On 4/12/21 4:50 PM, Inada Naoki wrote:
PEP 563 solves all problems relating to types not accessible in runtime.
There are many reasons users can not get types used in annotations at runtime:

* To avoid circular import
* Types defined only in pyi files
* Optional dependency that is slow to import or hard to install

It only "solves" these problems if you leave the annotation as a string.  If PEP 563 is active, but you then use typing.get_type_hints() to examine the actual Python value of the annotation, all of these examples will fail with a NameError.  So, in this case, "solves the problem" is a positive way of saying "hides a runtime error".

I don't know what the use cases are for examining type hints at runtime, so I can't speak as to how convenient or inconvenient it is to deal with them strictly as strings.  But it seems to me that examining annotations as their actual Python values would be preferable.

This is the most clear point where PEP 563 is better for some users.
See this example:

from dataclasses import dataclass

if 0:
    from fakemod import FakeType

class C:
    a : FakeType = 0

This works on PEP 563 semantics (Python 3.10a7). User can get
stringified annotation.

With stock semantics, it cause NameError when importing so author can
notice they need to quote "FakeType".

With PEP 649 semantics, author may not notice this annotation cause
error. User can not get any type hints at runtime.

Again, by "works on PEP 563 semantics", you mean "doesn't raise an error".  But the code has an error.  It's just that it has been hidden by PEP 563 semantics.

I don't agree that changing Python to automatically hide errors is an improvement.  As the Zen says: "Errors should never pass silently."

This is really the heart of the debate over PEP 649 vs PEP 563.  If you examine an annotation, and it references an undefined symbol, should that throw an error?  There is definitely a contingent of people who say "no, that's inconvenient for us".  I think it should raise an error.  Again from the Zen: "Special cases aren't special enough to break the rules."  Annotations are expressions, and if evaluating an expression fails because of an undefined name, it should raise a NameError.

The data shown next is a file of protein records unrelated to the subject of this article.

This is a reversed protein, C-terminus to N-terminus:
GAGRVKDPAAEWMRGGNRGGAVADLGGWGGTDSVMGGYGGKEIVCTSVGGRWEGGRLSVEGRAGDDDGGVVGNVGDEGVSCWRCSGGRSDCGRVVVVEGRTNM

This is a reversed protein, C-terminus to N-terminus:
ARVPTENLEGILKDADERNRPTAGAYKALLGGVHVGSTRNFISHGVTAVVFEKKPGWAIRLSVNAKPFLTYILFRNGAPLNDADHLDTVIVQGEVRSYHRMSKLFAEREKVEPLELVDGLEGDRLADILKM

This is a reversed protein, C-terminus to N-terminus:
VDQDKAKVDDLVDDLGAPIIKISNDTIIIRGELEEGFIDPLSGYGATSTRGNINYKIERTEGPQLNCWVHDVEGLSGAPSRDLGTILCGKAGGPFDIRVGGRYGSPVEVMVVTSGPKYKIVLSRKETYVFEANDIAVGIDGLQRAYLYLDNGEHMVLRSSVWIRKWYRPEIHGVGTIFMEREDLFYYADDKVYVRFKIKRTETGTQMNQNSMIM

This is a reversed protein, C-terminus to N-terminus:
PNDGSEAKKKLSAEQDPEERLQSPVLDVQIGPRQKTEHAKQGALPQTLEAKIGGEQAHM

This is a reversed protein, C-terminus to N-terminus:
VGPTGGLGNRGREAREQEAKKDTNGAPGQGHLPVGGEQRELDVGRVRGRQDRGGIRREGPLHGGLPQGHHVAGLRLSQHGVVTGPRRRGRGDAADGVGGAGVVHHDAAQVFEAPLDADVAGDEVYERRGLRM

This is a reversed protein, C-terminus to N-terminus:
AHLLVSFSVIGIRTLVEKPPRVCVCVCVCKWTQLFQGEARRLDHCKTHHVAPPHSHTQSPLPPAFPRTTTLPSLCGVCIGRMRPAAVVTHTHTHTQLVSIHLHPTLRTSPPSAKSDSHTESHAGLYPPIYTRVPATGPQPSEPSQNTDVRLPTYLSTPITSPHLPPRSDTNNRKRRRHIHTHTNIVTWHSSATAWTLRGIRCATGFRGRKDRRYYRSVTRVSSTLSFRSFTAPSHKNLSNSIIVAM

### Type alias

Another PEP 563 benefit is user can see simple type alias.
Consider this example.

from typing import *

AliasType = Union[List[Dict[Tuple[int, str], Set[int]]], Tuple[str, List[str]]]

def f() -> AliasType:


Currently, help() calls `typing.get_type_hints()`. So it shows:

f() -> Union[List[Dict[Tuple[int, str], Set[int]]], Tuple[str, List[str]]]

But with PEP 563 semantics, we can stop evaluating annotations and
user can see more readable alias type.

f() -> AliasType

It's a matter of personal opinion whether "AliasType" or the full definition is better here.  And it could lead to ambiguity, if the programmer assigns to "AliasType" more than once.

Iif the programmer has a strong opinion that "AliasType" is better, they could use an annotation of 'AliasType'--in quotes.  Although I haven't seen the topic discussed specifically, I assume that the static typing analysis tools will continue to support manually stringized annotations even if PEP 649 is accepted.

Either way, this hypothetical feature might be "nice-to-have", but I don't think it's very important.  I would certainly forego this behavior in favor of accepting PEP 649.